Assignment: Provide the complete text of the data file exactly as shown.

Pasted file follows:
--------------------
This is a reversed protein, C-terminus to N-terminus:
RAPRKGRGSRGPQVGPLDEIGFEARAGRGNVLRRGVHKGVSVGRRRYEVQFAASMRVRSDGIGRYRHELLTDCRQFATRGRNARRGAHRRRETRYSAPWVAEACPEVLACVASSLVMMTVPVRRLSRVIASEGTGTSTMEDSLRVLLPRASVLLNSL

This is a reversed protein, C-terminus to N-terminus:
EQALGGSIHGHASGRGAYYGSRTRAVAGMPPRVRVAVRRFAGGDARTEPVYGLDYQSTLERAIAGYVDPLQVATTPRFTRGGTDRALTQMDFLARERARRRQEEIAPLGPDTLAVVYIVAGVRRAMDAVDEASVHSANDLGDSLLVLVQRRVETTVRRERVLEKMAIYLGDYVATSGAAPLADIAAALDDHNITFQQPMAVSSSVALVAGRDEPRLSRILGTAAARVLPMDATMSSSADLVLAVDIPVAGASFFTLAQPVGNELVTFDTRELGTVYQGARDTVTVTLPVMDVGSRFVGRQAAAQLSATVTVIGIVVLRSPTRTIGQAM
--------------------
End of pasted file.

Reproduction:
This is a reversed protein, C-terminus to N-terminus:
RAPRKGRGSRGPQVGPLDEIGFEARAGRGNVLRRGVHKGVSVGRRRYEVQFAASMRVRSDGIGRYRHELLTDCRQFATRGRNARRGAHRRRETRYSAPWVAEACPEVLACVASSLVMMTVPVRRLSRVIASEGTGTSTMEDSLRVLLPRASVLLNSL

This is a reversed protein, C-terminus to N-terminus:
EQALGGSIHGHASGRGAYYGSRTRAVAGMPPRVRVAVRRFAGGDARTEPVYGLDYQSTLERAIAGYVDPLQVATTPRFTRGGTDRALTQMDFLARERARRRQEEIAPLGPDTLAVVYIVAGVRRAMDAVDEASVHSANDLGDSLLVLVQRRVETTVRRERVLEKMAIYLGDYVATSGAAPLADIAAALDDHNITFQQPMAVSSSVALVAGRDEPRLSRILGTAAARVLPMDATMSSSADLVLAVDIPVAGASFFTLAQPVGNELVTFDTRELGTVYQGARDTVTVTLPVMDVGSRFVGRQAAAQLSATVTVIGIVVLRSPTRTIGQAM